star.  Understanding that supernova is important because it was a type
Ia explosion, the type used as a 'standard candle' in the distance
estimates used to determine the rate of expansion of the Universe.
Although it is thought that such explosions are due either to the
fusion of two white dwarfs or to the transfer of mass from a normal
star onto a white dwarf, it is difficult to distinguish between
those two possibilities observationally.

The team studied features in an X-ray image of the Tycho supernova
remnant, which is about 20 light-years across.  X-ray emission was
caused by the shock wave which formed as the ejected material collided
with the gas and dust in the surrounding medium.  The evidence for the
presence of a companion star is an arc of X-ray emission that is
interpreted as coming from material that was stripped from a companion
star that was very near the white dwarf that exploded.  The explosion
tore away material from the companion and accelerated it in the 'wind'
of the explosion.  The impact between the wind and the stripped
material created a shock, which we see because of its X-ray emission.
Previous studies with optical telescopes have found within the remnant
a star that is moving much faster than all the others (greater proper
motion) and is now tentatively identified as the remnant of the
companion to the supernova.  From the motion of the star and the
properties of the arc, the team has estimated that the companion had
an orbital period of around 5 days and an orbital radius of less than
1/10 of an astronomical unit.  If the ideas of the Chinese team are
correct, then the association of a companion star with the supernova
favours the mass-transfer mechanism for the explosion.

Leibniz Institute for Astrophysics

Soon after the Big Bang, the composition of the Universe was simpler
than at present, consisting almost exclusively of hydrogen and
helium. The addition of other elements began after about 300 million
years, when the first generation of massive stars completed their
evolution and enriched the primordial gas with new chemical elements,
which were incorporated into the ensuing generations of stars.
Astronomers have recently analyzed VLT spectra of a group of old stars
in the Galactic Bulge that are so old that only massive, short-lived
stars with masses larger than 10 solar masses should have had time to
evolve and enrich the gas from which the observed stars then formed.
As expected, the stars' spectra show elements typical for enrichment
by massive stars.  However, they also show elements usually thought
to be produced only by stars of smaller masses.  Fast-rotating massive
stars, on the other hand, would be able to manufacture those elements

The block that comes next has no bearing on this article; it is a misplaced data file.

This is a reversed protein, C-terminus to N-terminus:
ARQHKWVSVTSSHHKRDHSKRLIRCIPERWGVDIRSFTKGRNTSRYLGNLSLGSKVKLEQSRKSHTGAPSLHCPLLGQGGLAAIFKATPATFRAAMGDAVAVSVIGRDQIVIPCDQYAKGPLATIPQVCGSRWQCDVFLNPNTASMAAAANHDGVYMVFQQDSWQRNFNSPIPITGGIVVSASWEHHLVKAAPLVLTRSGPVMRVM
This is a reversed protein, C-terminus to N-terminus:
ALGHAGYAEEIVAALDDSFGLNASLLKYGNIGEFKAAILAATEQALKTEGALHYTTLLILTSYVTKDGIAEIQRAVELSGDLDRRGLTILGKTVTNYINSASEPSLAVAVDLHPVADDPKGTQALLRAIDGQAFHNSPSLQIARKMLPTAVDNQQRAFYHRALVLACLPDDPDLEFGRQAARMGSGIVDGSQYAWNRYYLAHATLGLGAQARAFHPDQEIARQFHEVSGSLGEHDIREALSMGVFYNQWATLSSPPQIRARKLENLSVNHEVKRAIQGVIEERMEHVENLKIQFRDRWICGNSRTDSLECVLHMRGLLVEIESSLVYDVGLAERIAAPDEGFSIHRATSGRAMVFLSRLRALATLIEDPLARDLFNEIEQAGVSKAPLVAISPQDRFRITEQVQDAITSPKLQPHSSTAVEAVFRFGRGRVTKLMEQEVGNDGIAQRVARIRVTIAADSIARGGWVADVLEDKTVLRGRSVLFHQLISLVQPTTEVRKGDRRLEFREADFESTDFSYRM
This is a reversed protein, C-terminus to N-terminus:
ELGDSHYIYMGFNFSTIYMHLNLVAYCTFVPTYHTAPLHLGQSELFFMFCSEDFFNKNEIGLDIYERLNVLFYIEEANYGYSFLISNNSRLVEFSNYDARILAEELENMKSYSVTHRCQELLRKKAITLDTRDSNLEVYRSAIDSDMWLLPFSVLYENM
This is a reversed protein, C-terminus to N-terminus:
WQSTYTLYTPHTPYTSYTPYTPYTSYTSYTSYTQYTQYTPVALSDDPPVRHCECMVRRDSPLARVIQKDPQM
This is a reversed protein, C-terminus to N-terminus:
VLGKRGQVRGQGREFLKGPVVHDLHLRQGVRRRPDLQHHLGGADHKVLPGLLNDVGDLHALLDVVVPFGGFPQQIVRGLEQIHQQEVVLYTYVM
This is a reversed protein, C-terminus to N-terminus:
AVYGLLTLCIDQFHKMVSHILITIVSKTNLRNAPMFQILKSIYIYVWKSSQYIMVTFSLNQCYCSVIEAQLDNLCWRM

themselves.  Although it is so far only one tentative possibility, a
case has been made for supposing that massive stars of the first
generations were rapidly rotating.  Their rotation would have
influenced the properties and appearance of the first galaxies that
were formed in the Universe.

2011 April
Rotation Nos. 2108, 2109


   Long spells of fine weather in many parts of the UK gave observers
more than the usual number of chances to observe the Sun.  A marked
feature of the month was the much greater activity in the northern
hemisphere than the south not only in the number of ARs but often in
their size.  On the 21st 7 ARs were observed, showing that Solar Cycle
24 is getting into its stride.
   Week 1 had NH AR 1183 closely followed by AR 1184 on show, on the
7th in the E were NH ARs 1185 and 1186 as the other two were fading in
the W.  Very small SH ARs 1176, 1187 and 1188 were seen.
   Week 2 saw 1185 and 1186 developing, with many small spots after
strong leaders, being close to the CM on the 10th.  SH very quiet.
   Week 3 showed NH AR 1190, 91, 93, and 94 spread across the disc,
further clusters and small spots with good leaders.  SH again very
   In Week 4 the SH became far more active and the NH less.  SH ARs
1195 and 96 had rounded the E limb on the 21st and 1199 was seen
towards the SW.  None was as strong as the best of the NH ARs earlier.
NH AR 1203 appeared by the E limb on the 29th, with small AR 1202 west
of it.

MDF 3.30        R  50.47


Shapely large prominences stretching along the edge of the disc, and
filaments and plaging to ARs, were to be seen almost daily, with an
occasional small flare being sighted to a larger AR.  Small filaments
showed to those ARs, and a curving filament between ARs 1184 and 1185
was seen through ten days until it became a splendid prominence on the
W limb on the 10th and 11th.  An expanded report with many pictures
will be seen on the solar part of the SPA website, under Monthly

MDF 4.38

Bulletin compiled by Clive Down
(c) 2011 the Society for Popular Astronomy

Good Clear Skies
Colin James Watling
Real Astronomer and head of the Comet section for LYRA (Lowestoft and Great Yarmouth Regional Astronomers) also head of K.A.G (Kessingland Astronomy Group) and Navigator (Astrogator) of the Stars (Fieldwork)